The easiest way to access Mt. Asahidake is from a town called Asahidake onsen, which is located around a one hour drive from Hokkaido’s second largest city Asahikawa. There are buses running from Asahikawa to Asahidake onsen, however they are only a few per day so it’s more convenient if you have your own transport.
There is a cable car leaving from Asahidake onsen which carries passengers to Sugatami ropeway station at an elevation of 1600m. Click here to access the cable car website for pricing and scheduling information. There is free parking at the cable car station and at the visitor centre in Asahidake onsen town.
It’s also possible to hike up Mt. Asahidake without taking the cable car. We met a man at the summit of Asahidake who had set off in the dark before the cable car started since he wanted to be at the summit for sunrise. Not taking the cable car will add an extra 2 hours onto the hike.
There are a variety of accommodation options in Asahidake onsen town and it’s a nice place to stay for a night to two before and after hiking since you can enjoy the natural onsen water and rest your tired feet after a long day of hiking.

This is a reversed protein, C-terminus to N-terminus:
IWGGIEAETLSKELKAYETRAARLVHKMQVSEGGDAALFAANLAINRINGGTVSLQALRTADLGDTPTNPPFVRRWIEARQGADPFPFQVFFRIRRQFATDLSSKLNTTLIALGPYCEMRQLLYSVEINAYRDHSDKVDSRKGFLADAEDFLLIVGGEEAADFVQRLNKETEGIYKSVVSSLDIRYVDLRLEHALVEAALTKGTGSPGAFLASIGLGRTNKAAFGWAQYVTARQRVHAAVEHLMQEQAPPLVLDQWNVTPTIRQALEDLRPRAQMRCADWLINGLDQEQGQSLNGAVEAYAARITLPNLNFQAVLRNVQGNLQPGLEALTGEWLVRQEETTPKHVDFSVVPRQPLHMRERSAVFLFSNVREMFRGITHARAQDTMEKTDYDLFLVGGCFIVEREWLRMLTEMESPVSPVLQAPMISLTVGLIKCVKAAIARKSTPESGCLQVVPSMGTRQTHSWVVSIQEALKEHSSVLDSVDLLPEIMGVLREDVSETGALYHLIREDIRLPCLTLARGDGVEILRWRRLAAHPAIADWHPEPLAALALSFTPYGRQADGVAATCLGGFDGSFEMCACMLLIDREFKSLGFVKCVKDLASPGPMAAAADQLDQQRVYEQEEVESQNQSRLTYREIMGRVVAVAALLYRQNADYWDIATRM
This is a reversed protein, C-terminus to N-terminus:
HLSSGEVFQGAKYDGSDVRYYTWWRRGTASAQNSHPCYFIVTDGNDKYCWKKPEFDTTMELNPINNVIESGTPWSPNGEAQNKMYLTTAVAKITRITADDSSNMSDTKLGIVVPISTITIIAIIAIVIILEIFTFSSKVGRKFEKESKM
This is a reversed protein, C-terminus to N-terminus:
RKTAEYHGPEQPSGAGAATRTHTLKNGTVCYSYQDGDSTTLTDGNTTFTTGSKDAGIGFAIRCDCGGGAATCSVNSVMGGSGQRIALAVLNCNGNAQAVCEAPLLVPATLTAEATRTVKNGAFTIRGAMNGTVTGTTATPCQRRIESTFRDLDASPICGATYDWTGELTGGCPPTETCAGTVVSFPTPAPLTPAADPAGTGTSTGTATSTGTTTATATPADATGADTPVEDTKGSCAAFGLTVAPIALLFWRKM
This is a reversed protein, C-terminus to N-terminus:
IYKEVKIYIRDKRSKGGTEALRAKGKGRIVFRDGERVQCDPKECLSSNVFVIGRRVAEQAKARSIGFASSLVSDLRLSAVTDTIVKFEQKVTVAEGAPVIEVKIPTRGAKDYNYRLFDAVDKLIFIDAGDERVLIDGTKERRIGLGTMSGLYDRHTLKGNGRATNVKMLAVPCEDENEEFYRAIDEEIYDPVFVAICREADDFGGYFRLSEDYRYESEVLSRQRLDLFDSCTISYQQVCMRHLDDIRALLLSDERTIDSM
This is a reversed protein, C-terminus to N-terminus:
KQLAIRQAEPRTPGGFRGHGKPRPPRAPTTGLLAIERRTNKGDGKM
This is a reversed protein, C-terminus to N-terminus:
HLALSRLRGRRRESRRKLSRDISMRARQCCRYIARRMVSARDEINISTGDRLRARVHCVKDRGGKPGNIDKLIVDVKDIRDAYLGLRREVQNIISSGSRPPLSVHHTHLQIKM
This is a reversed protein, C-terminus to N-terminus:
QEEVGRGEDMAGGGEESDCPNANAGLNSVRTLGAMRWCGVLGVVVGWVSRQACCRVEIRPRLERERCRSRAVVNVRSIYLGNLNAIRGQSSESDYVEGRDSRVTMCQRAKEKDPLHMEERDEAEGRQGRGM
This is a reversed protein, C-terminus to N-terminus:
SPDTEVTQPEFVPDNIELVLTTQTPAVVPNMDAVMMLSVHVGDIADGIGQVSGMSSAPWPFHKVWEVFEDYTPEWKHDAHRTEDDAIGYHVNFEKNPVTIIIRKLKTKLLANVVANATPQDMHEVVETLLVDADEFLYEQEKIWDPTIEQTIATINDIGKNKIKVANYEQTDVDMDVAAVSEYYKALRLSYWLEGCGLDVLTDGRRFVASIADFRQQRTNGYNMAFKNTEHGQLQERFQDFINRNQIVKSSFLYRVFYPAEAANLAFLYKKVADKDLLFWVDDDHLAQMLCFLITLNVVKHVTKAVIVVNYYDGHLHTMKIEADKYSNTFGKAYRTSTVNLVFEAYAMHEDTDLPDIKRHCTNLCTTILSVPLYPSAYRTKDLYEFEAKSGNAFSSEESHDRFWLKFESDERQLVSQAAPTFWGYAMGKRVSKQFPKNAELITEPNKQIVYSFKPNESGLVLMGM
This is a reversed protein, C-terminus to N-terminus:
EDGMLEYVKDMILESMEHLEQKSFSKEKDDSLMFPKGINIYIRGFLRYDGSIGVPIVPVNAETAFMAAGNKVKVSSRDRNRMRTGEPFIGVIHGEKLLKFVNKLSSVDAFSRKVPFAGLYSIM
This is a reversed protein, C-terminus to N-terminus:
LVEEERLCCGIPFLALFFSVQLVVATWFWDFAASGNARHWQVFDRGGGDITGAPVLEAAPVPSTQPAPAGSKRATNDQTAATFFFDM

Mt. Asahidake Trailhead
We took the cable car from Asahidake onsen and it took around 10 minutes to reach Sugatami cable car station located at 1600m. Many people take the cable car to this point so they can enjoy the view of Mt. Asahidake in the distance before taking the cable car back down again.
The cable car is especially busy in mid-September when the autumn leaves start to change colour. It’s said that the area surrounding Mt. Asahidake is the first place in Japan to experience autumn leaves each year.
From Sugatami cable car station, there are two routes to reach the top of Mt. Asahidake. It’s possible to do a circuit route and combine these two routes if you prefer not to hike the same route on the way back but it’s necessary to start early if you plan to do this.